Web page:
CSR – How much voluntary commitment is enough?

The voluntary sustainability measures of companies – widely referred to as Corporate Social Responsibility (CSR) – are not sufficient to generate a significantly positive influence on society. To achieve this, political regulation and voluntary corporate measures must go hand in hand. This is one of Oeko-Institut’s key findings in IMPACT – a large European research project on CSR. Oeko-Institut is discussing the main results of the project today in Berlin.

“Many companies endeavour to make their economic activity sustainable, but often come up against their own limits. Frequently it is not clear to them which measures can generate a beneficial effect (e.g. for the environment) and how this effect can then be optimized. Only the right mixture of voluntary measures, regulations and standards can help bring about crucial adjustments for sustainability and, in doing so, generate better impacts – that is, positive effects on society,” says Christoph Brunn, researcher at Oeko-Institut.

Voluntary measures and regulation are complementary

The key question must always be what measures can be used to achieve the greatest benefit for society. Previous discussions about whether various aspects of sustainability can be left to the companies to carry out voluntarily or whether and how strongly it should be regulated thereby become superfluous. The question of why a company carries out these measures – regulation, voluntary commitment or a mixture of both – is only a secondary concern.

Regulation and voluntary activities are by no means mutually exclusive; rather, they should be regarded as complementary: “There are good examples of companies getting active beyond the legal minimum, for example with health and safety at work in the building sector. This has occurred even though such issues are tightly regulated in Germany,” says Brunn. In addition, governmental intervention can help create an awareness of the problems involved in specific sustainability issues.

Regulation: Rights of and obligations for companies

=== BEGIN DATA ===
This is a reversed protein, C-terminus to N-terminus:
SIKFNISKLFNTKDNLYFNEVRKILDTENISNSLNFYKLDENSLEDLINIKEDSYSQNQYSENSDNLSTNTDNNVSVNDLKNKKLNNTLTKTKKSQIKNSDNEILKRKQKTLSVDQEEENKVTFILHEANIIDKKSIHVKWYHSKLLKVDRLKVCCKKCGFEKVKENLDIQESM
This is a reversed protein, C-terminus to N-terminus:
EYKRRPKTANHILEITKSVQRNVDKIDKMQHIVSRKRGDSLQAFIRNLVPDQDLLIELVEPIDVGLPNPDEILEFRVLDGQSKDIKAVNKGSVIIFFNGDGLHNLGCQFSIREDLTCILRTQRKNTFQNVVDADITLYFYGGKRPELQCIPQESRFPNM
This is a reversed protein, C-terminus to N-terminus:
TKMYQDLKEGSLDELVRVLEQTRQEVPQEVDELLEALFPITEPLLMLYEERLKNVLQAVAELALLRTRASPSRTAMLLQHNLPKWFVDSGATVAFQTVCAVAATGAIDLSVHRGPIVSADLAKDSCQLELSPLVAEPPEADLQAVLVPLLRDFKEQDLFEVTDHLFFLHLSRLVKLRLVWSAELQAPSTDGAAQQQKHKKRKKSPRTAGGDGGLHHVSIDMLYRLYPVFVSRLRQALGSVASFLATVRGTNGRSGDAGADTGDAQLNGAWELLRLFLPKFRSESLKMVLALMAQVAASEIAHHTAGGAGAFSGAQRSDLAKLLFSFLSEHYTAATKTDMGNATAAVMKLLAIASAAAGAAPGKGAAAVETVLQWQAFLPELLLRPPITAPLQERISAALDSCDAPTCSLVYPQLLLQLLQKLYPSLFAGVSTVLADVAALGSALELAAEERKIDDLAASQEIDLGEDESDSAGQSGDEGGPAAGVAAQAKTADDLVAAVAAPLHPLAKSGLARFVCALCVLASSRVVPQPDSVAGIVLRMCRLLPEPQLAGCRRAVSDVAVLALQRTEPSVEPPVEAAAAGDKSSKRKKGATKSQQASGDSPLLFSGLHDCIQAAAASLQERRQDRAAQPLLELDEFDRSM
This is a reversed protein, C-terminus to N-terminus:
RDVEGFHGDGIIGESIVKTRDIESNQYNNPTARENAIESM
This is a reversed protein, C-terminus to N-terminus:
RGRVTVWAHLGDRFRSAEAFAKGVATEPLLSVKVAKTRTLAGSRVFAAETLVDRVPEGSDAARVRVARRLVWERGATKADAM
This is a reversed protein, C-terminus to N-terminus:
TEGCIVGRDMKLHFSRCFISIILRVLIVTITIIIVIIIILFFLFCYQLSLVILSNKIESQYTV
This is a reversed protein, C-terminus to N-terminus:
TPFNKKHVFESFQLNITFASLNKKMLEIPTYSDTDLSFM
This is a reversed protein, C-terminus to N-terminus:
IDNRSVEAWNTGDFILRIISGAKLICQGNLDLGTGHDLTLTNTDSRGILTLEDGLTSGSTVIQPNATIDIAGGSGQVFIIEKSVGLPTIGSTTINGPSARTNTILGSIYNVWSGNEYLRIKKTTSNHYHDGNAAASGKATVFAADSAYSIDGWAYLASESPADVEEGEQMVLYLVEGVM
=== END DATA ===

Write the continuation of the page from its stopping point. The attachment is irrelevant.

Finding the right level of regulation will be a challenge. “Complete” regulation can in most cases not be considered the only useful alternative. This becomes evident when considering a responsible approach to conflict minerals: “Far reaching mandatory obligations to avoid the use of conflict minerals might bring peace and stability to conflict affected regions, but also cause unintended side effects. A general avoidance of resources from a certain region is often the easiest way to fulfill such obligations. But this is problematic because legal mining is often the only employment opportunity for those living there,” says Andreas Manhart, researcher at Oeko-Institut.

Notwithstanding this, there are new possibilities to address many problematic situations in global supply chains. In particular it should be examined more often whether the due diligence approach is a suitable solution. This approach requires that companies take measures within their capabilities to prevent or remedy any irregularities in their supply chains. Depending on the scope of the legislation, a company is not fully responsible for all actions of its suppliers, but only for the proper fulfillment of its duty of due diligence. So far the use of a binding due diligence approach has been tested in the value chains of several resources, including those of some minerals, metals and timber.

IMPACT – European research project on CSR

IMPACT is the largest European research project on the topic of CSR that has been conducted to date. The goal of the project was to determine whether the voluntary CSR measures have positive effects on society. A key finding of the IMPACT project is that such corporate sustainability measures do have an impact, but one that is too small to bring about a fundamental change. Having voluntary CSR as the sole instrument for making economic activity sustainable is thereby called into question.

Further information:

Oeko-Institut's background paper on the IMPACT project

Information on Oeko-Institut's CSR symposium held in Berlin on 16.10.2013 (German language only)

Contact at Oeko-Institut:

Christoph Brunn
Researcher in Environmental Law & Governance Division
Oeko-Institut (Institute for Applied Ecology), Darmstadt office
Phone: +49 6151 8191-128
Email: c.brunn@oeko.de

Regine Barth
Project Leader and Head of Environmental Law & Governance Division
Oeko-Institut (Institute for Applied Ecology), Darmstadt office
Phone: +49 6151 8191-130
Email: r.barth@oeko.de

Oeko-Institut is a leading independent European research and consultancy institute working for a sustainable future. Founded in 1977, the institute develops principles and strategies for ways in which the vision of sustainable development can be realised globally, nationally and locally. It has offices in three cities in Germany: Freiburg, Darmstadt and Berlin.

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